Give Tom Wolf credit – he’s not thinking small.Undaunted by a yawning budget deficit and a legislature run by men ready to take him apart, Pennsylvania’s new Democratic governor has apparently decided he’ll be asking for big changes in his first budget address tomorrow..If the early reporting is accurate, Wolf plans to try to do a lot of things at once: fund schools, make the tax system fairer, and give companies incentives to create more jobs.To do that, he reportedly wants to impose a new tax (on shale gas) and move the rates of a bunch of others – the corporate profits tax drops dramatically as loopholes disappear; state income and sales taxes rise; and local property taxes fall across the Commonwealth, except in Philadelphia, where wage tax relief is the game.If you’re going to do something big and bold, he probably reasons, there’s no better time than after you’ve just won a big election and before you start taking the bruises that come with holding executive office.And in theory, if you’ve crafted a plan that solves a bunch of problems, you should have support from all the constituencies that stand to benefit.Maybe. But I have to say I’ve seen it work exactly the opposite way before.
Big thinking from the past
Back in 1987, Gov. Bob Casey (father of the current senator) proposed a big tax reform package with a lot of moving parts. It was going do away with a bunch of nuisance taxes and let cities and towns move away from such a heavy dependence on property taxes and levy wage and income taxes if they chose.After a tough battle, Casey got the legislature to put the plan before voters. A statewide referendum was needed because the plan required changes to the state constitution.In 1994, a blue ribbon commission in Philadelphia proposed a comprehensive set of changes to the city charter, designed to modernize the city’s governing blueprint and make government more honest and efficient. At least that’s how the commission saw it.
The panel crafting the changes was chaired by then-City Council President John Street, and was heartily endorsed popular mayor Ed Rendell and the city’s leading civic group, the Committee of Seventy.This also required the approval of voters in a referendum.
Voters go south
Despite determined campaigns to sell the Casey tax reform package and the Philadelphia charter change to voters, both proposals went down by margins reminiscent of lop-sided Super Bowls.What happened?As I noted, both proposals had lots of moving parts, which, their backers said, worked together to solve many problems.But there are always people and interest groups who stand to lose from change, and since both packages had to be approved by legislators months before the referenda, they stood out there as big targets for months, while dozens of interest groups to figured out what they didn’t like and organized to fight.And, of course, there’s the general principle that while we all love to complain about the way things are, change itself is unsettling.In the case of the Philadelphia charter change, the opponents included disparate groups that never thought they’d find common ground. Picture liberal consumer activists and Fraternal Order of Police leaders hugging each other on election night.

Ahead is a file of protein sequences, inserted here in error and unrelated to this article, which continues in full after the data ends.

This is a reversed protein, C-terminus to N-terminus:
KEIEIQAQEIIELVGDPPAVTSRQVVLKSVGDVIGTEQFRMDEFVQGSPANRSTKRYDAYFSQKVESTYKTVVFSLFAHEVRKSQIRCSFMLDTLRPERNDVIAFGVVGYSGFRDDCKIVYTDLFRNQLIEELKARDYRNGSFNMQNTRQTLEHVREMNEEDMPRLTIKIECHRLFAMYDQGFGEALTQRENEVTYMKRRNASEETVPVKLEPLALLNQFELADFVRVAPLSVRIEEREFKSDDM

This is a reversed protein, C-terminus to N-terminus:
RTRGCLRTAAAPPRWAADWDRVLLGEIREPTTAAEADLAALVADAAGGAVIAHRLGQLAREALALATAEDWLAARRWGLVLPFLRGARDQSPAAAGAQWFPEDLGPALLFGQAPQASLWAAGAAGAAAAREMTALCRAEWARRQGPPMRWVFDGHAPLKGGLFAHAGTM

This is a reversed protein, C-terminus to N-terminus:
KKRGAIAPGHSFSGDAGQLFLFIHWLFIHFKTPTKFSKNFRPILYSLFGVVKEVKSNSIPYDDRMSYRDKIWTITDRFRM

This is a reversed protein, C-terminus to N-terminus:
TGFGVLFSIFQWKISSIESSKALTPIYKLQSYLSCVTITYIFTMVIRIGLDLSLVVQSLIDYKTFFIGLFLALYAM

Can Wolf Do it?
I don’t mean to say Wolf can’t pull this off.Big, complicated changes do happen sometimes – witness the Affordable Care Act. It does seem they’re more likely to happen if they don’t go before voters.Members of Congress and legislatures can hammer out an agreement under pressure, and if Wolf’s proposals don’t require any changes to the state constitution he has a better chance than if they do.But it will require some serious political skill, and we’ll soon see if he has the team and the game to pull it off.And I’ll be fascinated to see what happens if it begins to look like Wolf can get much of what he wants if he’ll agree to some form of liquor privatization.One thing’s for sure: it won’t be a boring spring for my reporter friends in Harrisburg.